Bill Schrier is senior policy advisor in the Office of the Chief Information Officer (OCIO) at the State of Washington. In this capacity he chairs the State Interoperability Executive Committee (SIEC), serves as the primary point of contact for the FirstNet effort in the state and advises the CIO on other matters.
In the past he served as the Deputy Director of the Center for Digital Government. He also retired in May, 2012, after over 8 years serving as Chief Technology Officer (CTO) for the City of Seattle and director of the city's Department of Information Technology (DoIT). In this capacity he managed over 200 employees and budgets up to $59 million to support city government technology, and reported directly to Mayor Michael McGinn.
Schrier was named one of Government Technology’s 25 Doers, Dreamers and Drivers in 2008, and a Computerworld Premier 100 Leader for 2010. He writes a blog about the intersection of information technology and government, how they sometimes collide but often influence and change each other. He tweets at www.twitter.com/billschrier
Schrier is a retired officer with the U.S. Army Corps of Engineers. He holds a Masters in Public Administration from the University of Washington.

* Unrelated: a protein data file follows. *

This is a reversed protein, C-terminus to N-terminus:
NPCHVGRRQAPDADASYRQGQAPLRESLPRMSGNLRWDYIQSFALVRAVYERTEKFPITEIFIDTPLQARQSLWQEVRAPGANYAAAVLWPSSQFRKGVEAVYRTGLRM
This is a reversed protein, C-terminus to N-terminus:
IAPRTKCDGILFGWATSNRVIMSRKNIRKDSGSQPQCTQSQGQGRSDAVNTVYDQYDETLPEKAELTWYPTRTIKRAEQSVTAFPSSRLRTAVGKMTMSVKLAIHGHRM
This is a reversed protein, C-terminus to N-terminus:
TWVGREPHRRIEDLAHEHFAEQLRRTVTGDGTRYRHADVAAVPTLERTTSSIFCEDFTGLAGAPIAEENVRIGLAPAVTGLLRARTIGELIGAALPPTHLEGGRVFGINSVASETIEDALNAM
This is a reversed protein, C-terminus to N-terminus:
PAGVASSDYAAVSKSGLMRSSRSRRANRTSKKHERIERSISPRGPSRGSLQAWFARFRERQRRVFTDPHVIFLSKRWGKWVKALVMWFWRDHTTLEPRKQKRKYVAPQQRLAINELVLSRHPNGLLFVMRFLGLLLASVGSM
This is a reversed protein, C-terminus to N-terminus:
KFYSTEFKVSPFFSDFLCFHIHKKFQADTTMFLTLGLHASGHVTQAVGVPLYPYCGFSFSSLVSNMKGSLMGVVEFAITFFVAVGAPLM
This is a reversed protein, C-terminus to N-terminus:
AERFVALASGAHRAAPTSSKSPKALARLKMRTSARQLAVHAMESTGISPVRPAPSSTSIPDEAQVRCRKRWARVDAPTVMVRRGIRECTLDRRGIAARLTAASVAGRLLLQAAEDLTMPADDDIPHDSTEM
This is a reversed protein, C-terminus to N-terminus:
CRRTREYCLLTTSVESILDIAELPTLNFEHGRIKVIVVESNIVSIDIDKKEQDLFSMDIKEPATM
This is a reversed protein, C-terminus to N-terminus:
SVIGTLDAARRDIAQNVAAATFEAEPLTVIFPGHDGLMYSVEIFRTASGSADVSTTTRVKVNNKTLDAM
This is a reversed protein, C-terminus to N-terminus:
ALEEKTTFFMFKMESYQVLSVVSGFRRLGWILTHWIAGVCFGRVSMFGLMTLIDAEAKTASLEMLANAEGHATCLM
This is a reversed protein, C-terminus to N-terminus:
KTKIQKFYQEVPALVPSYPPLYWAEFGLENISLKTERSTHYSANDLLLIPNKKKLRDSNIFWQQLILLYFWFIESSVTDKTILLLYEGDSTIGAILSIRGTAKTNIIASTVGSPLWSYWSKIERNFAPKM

All over the country, community leaders are looking to boost economic development through various initiatives. One key element in many of those initiatives is the use of information technology. When local governments build IT infrastructure, create e-government applications, assist high-tech startups or otherwise focus on technology, they create conditions that draw businesses to their communities and help retain skilled workers. This paper discusses and provides examples of these various ways local government can use technology to ultimately make a community more attractive to businesses, visitors and residents.